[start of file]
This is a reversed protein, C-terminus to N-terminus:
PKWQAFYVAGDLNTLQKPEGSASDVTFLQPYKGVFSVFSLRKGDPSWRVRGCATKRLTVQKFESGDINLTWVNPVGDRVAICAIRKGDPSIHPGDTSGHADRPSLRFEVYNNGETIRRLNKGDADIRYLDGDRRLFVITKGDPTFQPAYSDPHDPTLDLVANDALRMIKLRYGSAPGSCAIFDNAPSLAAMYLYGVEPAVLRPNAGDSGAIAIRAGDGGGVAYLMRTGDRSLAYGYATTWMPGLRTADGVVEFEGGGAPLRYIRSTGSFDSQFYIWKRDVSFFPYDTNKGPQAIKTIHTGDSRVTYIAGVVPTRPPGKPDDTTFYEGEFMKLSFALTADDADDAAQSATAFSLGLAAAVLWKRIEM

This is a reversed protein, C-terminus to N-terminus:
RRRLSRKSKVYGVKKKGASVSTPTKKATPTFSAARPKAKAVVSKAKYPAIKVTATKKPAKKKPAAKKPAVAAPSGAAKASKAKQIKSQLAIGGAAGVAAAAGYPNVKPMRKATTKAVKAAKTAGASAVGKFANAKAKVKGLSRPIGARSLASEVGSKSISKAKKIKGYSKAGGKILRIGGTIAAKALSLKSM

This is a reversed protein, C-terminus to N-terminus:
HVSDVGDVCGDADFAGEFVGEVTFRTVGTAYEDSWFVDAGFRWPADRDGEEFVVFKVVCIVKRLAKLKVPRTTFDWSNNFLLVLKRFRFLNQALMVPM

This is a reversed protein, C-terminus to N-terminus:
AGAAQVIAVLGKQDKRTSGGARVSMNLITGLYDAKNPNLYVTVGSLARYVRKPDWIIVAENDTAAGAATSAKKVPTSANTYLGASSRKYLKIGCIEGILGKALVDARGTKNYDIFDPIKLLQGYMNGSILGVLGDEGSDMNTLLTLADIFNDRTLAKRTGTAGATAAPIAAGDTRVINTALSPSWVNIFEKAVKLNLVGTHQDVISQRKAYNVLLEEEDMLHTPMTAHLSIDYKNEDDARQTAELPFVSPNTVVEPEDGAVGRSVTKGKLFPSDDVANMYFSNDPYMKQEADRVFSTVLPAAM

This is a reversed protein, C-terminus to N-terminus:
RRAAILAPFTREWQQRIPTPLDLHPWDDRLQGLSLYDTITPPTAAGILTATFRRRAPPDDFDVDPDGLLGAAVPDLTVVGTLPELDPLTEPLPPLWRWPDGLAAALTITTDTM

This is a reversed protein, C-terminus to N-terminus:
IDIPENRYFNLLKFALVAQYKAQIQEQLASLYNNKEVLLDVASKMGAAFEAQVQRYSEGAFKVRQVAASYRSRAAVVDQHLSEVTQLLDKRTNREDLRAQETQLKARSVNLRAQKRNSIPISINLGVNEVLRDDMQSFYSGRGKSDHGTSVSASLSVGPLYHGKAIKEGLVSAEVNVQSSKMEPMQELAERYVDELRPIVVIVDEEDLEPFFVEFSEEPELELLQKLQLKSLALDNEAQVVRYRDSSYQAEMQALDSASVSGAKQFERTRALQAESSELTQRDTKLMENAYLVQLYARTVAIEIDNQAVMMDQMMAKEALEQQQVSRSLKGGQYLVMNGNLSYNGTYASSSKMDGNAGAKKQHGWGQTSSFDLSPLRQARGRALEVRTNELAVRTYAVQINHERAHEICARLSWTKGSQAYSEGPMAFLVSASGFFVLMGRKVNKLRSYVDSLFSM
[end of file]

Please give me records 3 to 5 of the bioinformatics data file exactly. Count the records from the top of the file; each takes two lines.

This is a reversed protein, C-terminus to N-terminus:
HVSDVGDVCGDADFAGEFVGEVTFRTVGTAYEDSWFVDAGFRWPADRDGEEFVVFKVVCIVKRLAKLKVPRTTFDWSNNFLLVLKRFRFLNQALMVPM

This is a reversed protein, C-terminus to N-terminus:
AGAAQVIAVLGKQDKRTSGGARVSMNLITGLYDAKNPNLYVTVGSLARYVRKPDWIIVAENDTAAGAATSAKKVPTSANTYLGASSRKYLKIGCIEGILGKALVDARGTKNYDIFDPIKLLQGYMNGSILGVLGDEGSDMNTLLTLADIFNDRTLAKRTGTAGATAAPIAAGDTRVINTALSPSWVNIFEKAVKLNLVGTHQDVISQRKAYNVLLEEEDMLHTPMTAHLSIDYKNEDDARQTAELPFVSPNTVVEPEDGAVGRSVTKGKLFPSDDVANMYFSNDPYMKQEADRVFSTVLPAAM

This is a reversed protein, C-terminus to N-terminus:
RRAAILAPFTREWQQRIPTPLDLHPWDDRLQGLSLYDTITPPTAAGILTATFRRRAPPDDFDVDPDGLLGAAVPDLTVVGTLPELDPLTEPLPPLWRWPDGLAAALTITTDTM